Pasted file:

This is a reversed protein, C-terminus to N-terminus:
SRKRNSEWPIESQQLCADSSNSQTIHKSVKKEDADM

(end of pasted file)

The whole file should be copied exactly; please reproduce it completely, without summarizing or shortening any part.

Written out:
This is a reversed protein, C-terminus to N-terminus:
SRKRNSEWPIESQQLCADSSNSQTIHKSVKKEDADM